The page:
In today’s blog post, we feature a fellow travel blogger – Tiffy, a.k.a. asiatravelbug – who is going to share with us some interest insights on how you will be treated during your visit in Japan. This girl is a real travel planning freak, an ex-finance manager and currently a digital marketing ninja. Traveling has kept her sane from all the hustles and bustles of corporate life. Despite being a nervous flyer, Tiffy’s wanderlust has led her to visit Japan for 6 times (and counting). Her favorite cities are Kyoto and Tokyo and would choose to visit Japan over Paris in a heartbeat! Follow her journey on Asia Travel Bug for some more Asia travel tips. For now, sit back and enjoy your read!
It is always nerve-wracking when traveling to a new place, especially one with such a rich and beautiful culture. You want to get the most out of your Japan experience and make sure to follow the customs and traditions so you can make connections and learn the ways of the great people who live there. Here is some real advice from people who have traveled to Japan before. It will be important for you to know what to expect while on your trip.
- Etiquette for Eating Out in Restaurants
- Communicating with Locals
- Going to the Bathroom
- Wear or Carry Around Nice Socks
- When Traveling by Foot or by Train
- Other Tips
Etiquette for Eating Out in Restaurants
Chances are, one of the many reasons you are traveling to Japan is to enjoy the delicious native food. There are some things you should know about eating, both about etiquette as well as what to expect.
Greeting and Tipping
For one, you may be greeted with a loud and boisterous yell upon entering the place you are planning to eat. This is a good thing, although it may startle you the first time it happens. This is actually their way of letting hostesses and staff know of your arrival.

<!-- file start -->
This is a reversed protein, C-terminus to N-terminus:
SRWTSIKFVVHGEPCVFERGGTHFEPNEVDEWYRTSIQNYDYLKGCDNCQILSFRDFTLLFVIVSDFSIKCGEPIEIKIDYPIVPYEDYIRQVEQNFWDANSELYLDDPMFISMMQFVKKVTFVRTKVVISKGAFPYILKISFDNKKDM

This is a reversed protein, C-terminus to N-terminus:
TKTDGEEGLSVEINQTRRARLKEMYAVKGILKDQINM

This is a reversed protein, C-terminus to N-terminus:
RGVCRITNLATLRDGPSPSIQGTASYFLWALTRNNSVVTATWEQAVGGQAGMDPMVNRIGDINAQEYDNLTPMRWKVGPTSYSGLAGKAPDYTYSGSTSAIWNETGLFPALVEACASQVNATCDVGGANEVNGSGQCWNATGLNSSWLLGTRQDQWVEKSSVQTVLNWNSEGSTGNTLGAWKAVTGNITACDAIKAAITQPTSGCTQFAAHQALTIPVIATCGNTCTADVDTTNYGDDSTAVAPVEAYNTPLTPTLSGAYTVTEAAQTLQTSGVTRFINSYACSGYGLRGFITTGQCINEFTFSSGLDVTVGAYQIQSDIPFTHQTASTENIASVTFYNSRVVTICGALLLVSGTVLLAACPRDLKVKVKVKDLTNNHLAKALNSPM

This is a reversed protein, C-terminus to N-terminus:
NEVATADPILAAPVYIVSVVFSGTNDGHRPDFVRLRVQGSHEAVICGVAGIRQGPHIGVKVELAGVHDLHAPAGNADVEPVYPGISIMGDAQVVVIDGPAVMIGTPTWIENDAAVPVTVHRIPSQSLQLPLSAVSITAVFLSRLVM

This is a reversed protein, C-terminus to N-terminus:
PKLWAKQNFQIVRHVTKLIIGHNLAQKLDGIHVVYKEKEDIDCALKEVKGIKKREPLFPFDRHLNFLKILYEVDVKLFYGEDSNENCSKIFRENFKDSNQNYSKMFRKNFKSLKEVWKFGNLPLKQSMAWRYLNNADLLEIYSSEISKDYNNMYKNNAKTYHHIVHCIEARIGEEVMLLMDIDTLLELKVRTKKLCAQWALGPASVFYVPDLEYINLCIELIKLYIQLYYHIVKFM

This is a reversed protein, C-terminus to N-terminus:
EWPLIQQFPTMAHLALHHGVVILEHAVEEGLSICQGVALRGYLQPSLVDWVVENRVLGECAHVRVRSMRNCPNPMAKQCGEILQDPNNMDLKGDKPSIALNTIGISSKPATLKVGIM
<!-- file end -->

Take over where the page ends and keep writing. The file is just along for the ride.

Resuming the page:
It means they are ready and happy to serve you. While it is not wrong to nod in approval, it is also not necessary. You will get great service once you sit down, but you will not need to tip. In fact, you do not tip in restaurants, taxis, or salons as it is not necessary since the wages are livable. They might even try to give you your change back!
Eating and Payment
Slurp your ramen noodles and don’t be embarrassed. Unlike in other countries, slurping your noodles in Japan is actually a compliment to the chef. Also, ensure to eat everything on your plate as it is considered very rude to waste food in Japan. When the check is dropped on your table, don’t wait for the waiter or waitress to come back for it, but pay on your way out.
If you are traveling to Japan, you will be expected to use chopsticks. There are some important guidelines when using these unique utensils to eat your food. For one, you should always use chopsticks that match. You should never leave them sticking upright in a bowl of rice, and don’t stab your food. You also should never pass food to someone between chopsticks, which seems like a very interesting rule.
The reason behind this is when loved ones die, there is a tradition in Japan that the body is cremated. After the cremation, the family of the deceased picks out the bone pieces large enough and passes them to one another. If you pass food from chopsticks to chopsticks, this will remind others of the times they did this after their loved one’s death. You don’t want to remind them of that, as it is always difficult to lose someone you love.
Communicating with Locals
While English is spoken in many areas of Japan and the language is taught in schools, some locals will be eager to practice their skills on you, but others will not. The people of Japan are very eager and willing to help you, giving them a kind reputation with tourists, but some are nervous to speak in front of you. Just as you may be hesitant to try out some of the Japanese you’ve learned because you may not be fluent, they also feel the same way.